Home Secretary Amber Rudd unveils detail behind new national online hate crime hub

Home Secretary Amber Rudd has announced a new national hub designed to tackle the emerging threat of online hate crime. The Government’s latest counter-terrorism move will ensure better support for victims and help in driving up the number of prosecutions. Run by police officers for the National Police Chiefs’ Council, the hub will work to ensure online cases are managed both effectively and efficiently.

In addition, the hub will clearly set out the force responsible for further action in each case, subsequently removing any uncertainty which could arise when, for example, a victim is located in one area with the alleged perpetrator in another.

Specialist police officers will provide expert case management and better support and advice to victims of online hate crime. The hub will ensure that all online cases are properly investigated and help to increase prosecutions for online hate crimes.

“Online hate crime is completely unacceptable,” urged Rudd. “What’s illegal offline is illegal online. Those who commit these cowardly crimes should be met with the full force of the law. The national online hate crime hub that we’re funding is an important step to ensure more victims have the confidence to come forward and report the vile abuse to which they’re being subjected. The hub will also improve our understanding of the scale and nature of this despicable form of abuse. Alongside the police service, we will use this new intelligence to adapt our response such that even more victims are safeguarded and more of the perpetrators punished.”

The hub’s primary aim is to improve the police response to the problem of hate crime online. Following referral to the national hub via Truevision, the police website designed for the reporting of hate crime, individual complaints will be assessed and relevant cases assigned to the appropriate local force for detailed investigation.

As such, the hub will streamline and simplify current processes, avoid duplication, make full use of expertise and reduce the burden of online hate crime investigation on local forces.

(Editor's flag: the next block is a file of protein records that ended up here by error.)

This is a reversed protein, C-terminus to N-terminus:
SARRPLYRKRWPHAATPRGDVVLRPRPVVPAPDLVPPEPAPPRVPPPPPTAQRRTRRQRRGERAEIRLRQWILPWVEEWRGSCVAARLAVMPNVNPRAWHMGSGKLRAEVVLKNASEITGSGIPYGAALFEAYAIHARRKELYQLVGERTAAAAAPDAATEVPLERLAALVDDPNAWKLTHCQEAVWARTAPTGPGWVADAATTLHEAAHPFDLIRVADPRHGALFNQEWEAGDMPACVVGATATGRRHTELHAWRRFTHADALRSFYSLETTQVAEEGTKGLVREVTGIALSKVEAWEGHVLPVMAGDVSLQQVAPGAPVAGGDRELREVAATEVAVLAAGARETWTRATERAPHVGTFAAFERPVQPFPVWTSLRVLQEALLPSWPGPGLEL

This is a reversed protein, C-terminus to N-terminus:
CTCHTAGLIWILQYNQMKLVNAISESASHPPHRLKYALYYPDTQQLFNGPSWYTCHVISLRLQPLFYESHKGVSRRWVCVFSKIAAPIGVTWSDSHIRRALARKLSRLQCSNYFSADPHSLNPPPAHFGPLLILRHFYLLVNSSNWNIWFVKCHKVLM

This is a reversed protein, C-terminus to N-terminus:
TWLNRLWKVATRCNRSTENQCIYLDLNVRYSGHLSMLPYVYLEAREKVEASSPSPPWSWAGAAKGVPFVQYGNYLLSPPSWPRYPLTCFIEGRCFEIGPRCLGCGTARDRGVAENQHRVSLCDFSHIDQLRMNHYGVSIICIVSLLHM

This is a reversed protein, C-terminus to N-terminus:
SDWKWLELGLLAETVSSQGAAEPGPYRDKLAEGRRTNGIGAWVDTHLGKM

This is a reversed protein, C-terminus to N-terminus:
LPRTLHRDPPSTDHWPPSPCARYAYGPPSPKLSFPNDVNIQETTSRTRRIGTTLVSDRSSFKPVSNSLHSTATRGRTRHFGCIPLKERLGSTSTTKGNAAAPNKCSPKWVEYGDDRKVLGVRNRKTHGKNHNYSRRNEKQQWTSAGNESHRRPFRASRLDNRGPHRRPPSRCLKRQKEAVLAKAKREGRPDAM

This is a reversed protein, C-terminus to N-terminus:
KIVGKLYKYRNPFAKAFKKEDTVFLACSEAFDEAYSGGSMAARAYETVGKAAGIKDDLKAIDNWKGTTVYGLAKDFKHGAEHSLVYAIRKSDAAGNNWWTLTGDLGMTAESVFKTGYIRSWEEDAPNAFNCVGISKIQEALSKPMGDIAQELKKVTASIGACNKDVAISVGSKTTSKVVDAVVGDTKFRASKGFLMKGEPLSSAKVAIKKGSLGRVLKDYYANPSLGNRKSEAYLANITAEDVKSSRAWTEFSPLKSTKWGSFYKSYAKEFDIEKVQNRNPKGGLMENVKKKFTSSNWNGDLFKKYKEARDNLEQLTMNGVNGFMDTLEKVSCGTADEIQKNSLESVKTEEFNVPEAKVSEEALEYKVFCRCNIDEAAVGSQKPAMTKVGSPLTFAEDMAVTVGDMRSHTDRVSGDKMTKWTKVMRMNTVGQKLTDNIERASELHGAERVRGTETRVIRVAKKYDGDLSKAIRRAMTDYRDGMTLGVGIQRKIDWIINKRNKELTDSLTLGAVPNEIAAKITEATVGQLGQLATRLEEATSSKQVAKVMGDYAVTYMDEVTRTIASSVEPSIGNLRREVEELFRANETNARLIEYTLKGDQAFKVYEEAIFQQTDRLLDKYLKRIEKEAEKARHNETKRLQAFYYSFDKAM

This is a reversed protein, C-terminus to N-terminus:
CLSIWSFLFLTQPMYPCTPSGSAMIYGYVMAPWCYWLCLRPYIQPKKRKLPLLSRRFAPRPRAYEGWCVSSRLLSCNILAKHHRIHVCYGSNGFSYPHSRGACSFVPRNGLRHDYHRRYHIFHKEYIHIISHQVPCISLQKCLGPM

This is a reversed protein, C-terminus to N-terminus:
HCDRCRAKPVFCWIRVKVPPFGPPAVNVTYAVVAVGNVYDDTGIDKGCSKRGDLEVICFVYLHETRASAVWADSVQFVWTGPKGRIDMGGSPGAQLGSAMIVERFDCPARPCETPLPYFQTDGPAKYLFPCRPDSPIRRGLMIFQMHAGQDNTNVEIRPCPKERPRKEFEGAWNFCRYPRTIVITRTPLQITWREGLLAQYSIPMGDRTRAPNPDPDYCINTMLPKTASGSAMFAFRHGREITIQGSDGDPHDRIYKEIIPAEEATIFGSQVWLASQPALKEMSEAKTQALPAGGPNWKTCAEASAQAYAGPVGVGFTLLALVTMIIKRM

Victims will be kept updated throughout as police forces seek to bring perpetrators to justice.

Home Secretary Amber Rudd

Home Secretary Amber Rudd

The national online hate crime hub will:

*assess whether the circumstances relate to a crime or non-crime incident

*combine duplicate reports

*seek to identify the perpetrator(s)

*refer appropriate cases to online platforms hosting external content, such as social media companies, such that any hateful material can be removed

*feed any intelligence into the wider National Intelligence Model – the police database which gathers intelligence on a wide range of crimes – in order to guide policing strategies and inform forces’ priorities

*produce an evidence package for local recording and response where there’s a positive line of enquiry

*update the complainant with progress and explain where there’s no enforcement action possible

*advise local police colleagues on effective responses (the hub could serve to develop and drive Best Practice through the network of hate crime leads in individual forces)

The expectation is that the new online hub will be operational before the end of the year.

About the Author

Brian Sims BA (Hons) Hon FSyI, Editor, Risk UK (Pro-Activ Publications)

Beginning his career in professional journalism at The Builder Group in March 1992, Brian was appointed Editor of Security Management Today in November 2000 having spent eight years in engineering journalism across two titles: Building Services Journal and Light & Lighting.

In 2005, Brian received the BSIA Chairman’s Award for Promoting The Security Industry and, a year later, the Skills for Security Special Award for an Outstanding Contribution to the Security Business Sector.

In 2008, Brian was The Security Institute’s nomination for the Association of Security Consultants’ highly prestigious Imbert Prize and, in 2013, was a nominated finalist for the Institute’s George van Schalkwyk Award.

An Honorary Fellow of The Security Institute, Brian serves as a Judge for the BSIA’s Security Personnel of the Year Awards and the Securitas Good Customer Award.

Between 2008 and 2014, Brian pioneered the use of digital media across the security sector, including webinars and Audio Shows. Brian’s actively involved in 50-plus security groups on LinkedIn and hosts the popular Risk UK Twitter site.

Brian is a frequent speaker on the conference circuit. He has organised and chaired conference programmes for both IFSEC International and ASIS International and has been published in the national media.

Brian was appointed Editor of Risk UK at Pro-Activ Publications in July 2014.

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